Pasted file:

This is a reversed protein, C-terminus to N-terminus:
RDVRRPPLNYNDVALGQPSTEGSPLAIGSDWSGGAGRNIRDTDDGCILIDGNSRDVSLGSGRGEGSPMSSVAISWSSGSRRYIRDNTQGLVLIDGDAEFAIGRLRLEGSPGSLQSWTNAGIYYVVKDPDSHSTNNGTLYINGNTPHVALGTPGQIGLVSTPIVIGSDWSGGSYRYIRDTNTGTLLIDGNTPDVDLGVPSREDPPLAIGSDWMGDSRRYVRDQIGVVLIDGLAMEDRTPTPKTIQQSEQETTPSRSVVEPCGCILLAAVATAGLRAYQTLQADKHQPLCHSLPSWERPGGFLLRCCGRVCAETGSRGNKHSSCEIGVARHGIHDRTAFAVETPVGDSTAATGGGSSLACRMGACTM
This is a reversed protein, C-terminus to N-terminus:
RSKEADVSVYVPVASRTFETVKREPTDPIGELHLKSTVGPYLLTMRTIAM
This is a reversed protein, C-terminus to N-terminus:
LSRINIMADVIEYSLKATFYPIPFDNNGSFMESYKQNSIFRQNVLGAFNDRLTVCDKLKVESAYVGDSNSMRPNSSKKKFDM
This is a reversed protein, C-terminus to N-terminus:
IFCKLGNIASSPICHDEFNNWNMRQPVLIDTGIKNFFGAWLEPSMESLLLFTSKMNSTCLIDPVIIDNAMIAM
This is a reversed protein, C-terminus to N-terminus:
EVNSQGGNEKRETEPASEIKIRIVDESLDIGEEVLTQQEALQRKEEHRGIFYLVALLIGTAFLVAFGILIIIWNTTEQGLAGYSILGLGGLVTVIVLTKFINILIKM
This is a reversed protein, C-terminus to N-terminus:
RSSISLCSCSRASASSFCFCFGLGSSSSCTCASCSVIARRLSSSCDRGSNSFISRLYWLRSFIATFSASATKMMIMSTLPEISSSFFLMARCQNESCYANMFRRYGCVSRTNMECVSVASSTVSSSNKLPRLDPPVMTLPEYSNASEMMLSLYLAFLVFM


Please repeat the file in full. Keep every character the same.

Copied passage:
This is a reversed protein, C-terminus to N-terminus:
RDVRRPPLNYNDVALGQPSTEGSPLAIGSDWSGGAGRNIRDTDDGCILIDGNSRDVSLGSGRGEGSPMSSVAISWSSGSRRYIRDNTQGLVLIDGDAEFAIGRLRLEGSPGSLQSWTNAGIYYVVKDPDSHSTNNGTLYINGNTPHVALGTPGQIGLVSTPIVIGSDWSGGSYRYIRDTNTGTLLIDGNTPDVDLGVPSREDPPLAIGSDWMGDSRRYVRDQIGVVLIDGLAMEDRTPTPKTIQQSEQETTPSRSVVEPCGCILLAAVATAGLRAYQTLQADKHQPLCHSLPSWERPGGFLLRCCGRVCAETGSRGNKHSSCEIGVARHGIHDRTAFAVETPVGDSTAATGGGSSLACRMGACTM
This is a reversed protein, C-terminus to N-terminus:
RSKEADVSVYVPVASRTFETVKREPTDPIGELHLKSTVGPYLLTMRTIAM
This is a reversed protein, C-terminus to N-terminus:
LSRINIMADVIEYSLKATFYPIPFDNNGSFMESYKQNSIFRQNVLGAFNDRLTVCDKLKVESAYVGDSNSMRPNSSKKKFDM
This is a reversed protein, C-terminus to N-terminus:
IFCKLGNIASSPICHDEFNNWNMRQPVLIDTGIKNFFGAWLEPSMESLLLFTSKMNSTCLIDPVIIDNAMIAM
This is a reversed protein, C-terminus to N-terminus:
EVNSQGGNEKRETEPASEIKIRIVDESLDIGEEVLTQQEALQRKEEHRGIFYLVALLIGTAFLVAFGILIIIWNTTEQGLAGYSILGLGGLVTVIVLTKFINILIKM
This is a reversed protein, C-terminus to N-terminus:
RSSISLCSCSRASASSFCFCFGLGSSSSCTCASCSVIARRLSSSCDRGSNSFISRLYWLRSFIATFSASATKMMIMSTLPEISSSFFLMARCQNESCYANMFRRYGCVSRTNMECVSVASSTVSSSNKLPRLDPPVMTLPEYSNASEMMLSLYLAFLVFM